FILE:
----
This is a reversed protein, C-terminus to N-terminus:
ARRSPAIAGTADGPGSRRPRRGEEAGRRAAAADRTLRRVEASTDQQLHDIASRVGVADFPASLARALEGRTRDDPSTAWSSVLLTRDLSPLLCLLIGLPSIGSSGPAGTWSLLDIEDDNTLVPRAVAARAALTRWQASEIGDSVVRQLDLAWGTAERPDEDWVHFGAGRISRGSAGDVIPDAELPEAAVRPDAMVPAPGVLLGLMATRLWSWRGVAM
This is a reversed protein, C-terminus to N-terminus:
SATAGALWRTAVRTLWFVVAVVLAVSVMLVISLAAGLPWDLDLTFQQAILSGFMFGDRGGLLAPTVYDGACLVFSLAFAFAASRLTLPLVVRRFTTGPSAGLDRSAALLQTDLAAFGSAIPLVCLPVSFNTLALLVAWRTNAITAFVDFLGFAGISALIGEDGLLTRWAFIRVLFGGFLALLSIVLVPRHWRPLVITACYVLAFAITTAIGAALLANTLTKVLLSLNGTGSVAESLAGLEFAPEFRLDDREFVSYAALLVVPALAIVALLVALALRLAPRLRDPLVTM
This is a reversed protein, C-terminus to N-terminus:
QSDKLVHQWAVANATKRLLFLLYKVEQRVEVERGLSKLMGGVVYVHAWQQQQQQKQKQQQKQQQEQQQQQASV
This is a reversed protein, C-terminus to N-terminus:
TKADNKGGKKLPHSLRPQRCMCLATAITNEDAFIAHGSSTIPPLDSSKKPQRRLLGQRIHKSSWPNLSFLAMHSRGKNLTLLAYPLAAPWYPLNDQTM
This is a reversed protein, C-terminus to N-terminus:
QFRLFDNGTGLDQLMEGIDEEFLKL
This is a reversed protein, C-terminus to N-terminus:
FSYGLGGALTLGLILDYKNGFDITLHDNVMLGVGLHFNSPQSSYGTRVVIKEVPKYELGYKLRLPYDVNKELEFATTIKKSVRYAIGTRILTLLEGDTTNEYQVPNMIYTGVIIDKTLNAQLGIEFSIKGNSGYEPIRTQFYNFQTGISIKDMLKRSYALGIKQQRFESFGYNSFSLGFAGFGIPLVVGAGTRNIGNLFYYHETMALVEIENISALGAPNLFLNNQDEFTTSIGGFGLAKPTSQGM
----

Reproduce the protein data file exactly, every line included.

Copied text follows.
This is a reversed protein, C-terminus to N-terminus:
ARRSPAIAGTADGPGSRRPRRGEEAGRRAAAADRTLRRVEASTDQQLHDIASRVGVADFPASLARALEGRTRDDPSTAWSSVLLTRDLSPLLCLLIGLPSIGSSGPAGTWSLLDIEDDNTLVPRAVAARAALTRWQASEIGDSVVRQLDLAWGTAERPDEDWVHFGAGRISRGSAGDVIPDAELPEAAVRPDAMVPAPGVLLGLMATRLWSWRGVAM
This is a reversed protein, C-terminus to N-terminus:
SATAGALWRTAVRTLWFVVAVVLAVSVMLVISLAAGLPWDLDLTFQQAILSGFMFGDRGGLLAPTVYDGACLVFSLAFAFAASRLTLPLVVRRFTTGPSAGLDRSAALLQTDLAAFGSAIPLVCLPVSFNTLALLVAWRTNAITAFVDFLGFAGISALIGEDGLLTRWAFIRVLFGGFLALLSIVLVPRHWRPLVITACYVLAFAITTAIGAALLANTLTKVLLSLNGTGSVAESLAGLEFAPEFRLDDREFVSYAALLVVPALAIVALLVALALRLAPRLRDPLVTM
This is a reversed protein, C-terminus to N-terminus:
QSDKLVHQWAVANATKRLLFLLYKVEQRVEVERGLSKLMGGVVYVHAWQQQQQQKQKQQQKQQQEQQQQQASV
This is a reversed protein, C-terminus to N-terminus:
TKADNKGGKKLPHSLRPQRCMCLATAITNEDAFIAHGSSTIPPLDSSKKPQRRLLGQRIHKSSWPNLSFLAMHSRGKNLTLLAYPLAAPWYPLNDQTM
This is a reversed protein, C-terminus to N-terminus:
QFRLFDNGTGLDQLMEGIDEEFLKL
This is a reversed protein, C-terminus to N-terminus:
FSYGLGGALTLGLILDYKNGFDITLHDNVMLGVGLHFNSPQSSYGTRVVIKEVPKYELGYKLRLPYDVNKELEFATTIKKSVRYAIGTRILTLLEGDTTNEYQVPNMIYTGVIIDKTLNAQLGIEFSIKGNSGYEPIRTQFYNFQTGISIKDMLKRSYALGIKQQRFESFGYNSFSLGFAGFGIPLVVGAGTRNIGNLFYYHETMALVEIENISALGAPNLFLNNQDEFTTSIGGFGLAKPTSQGM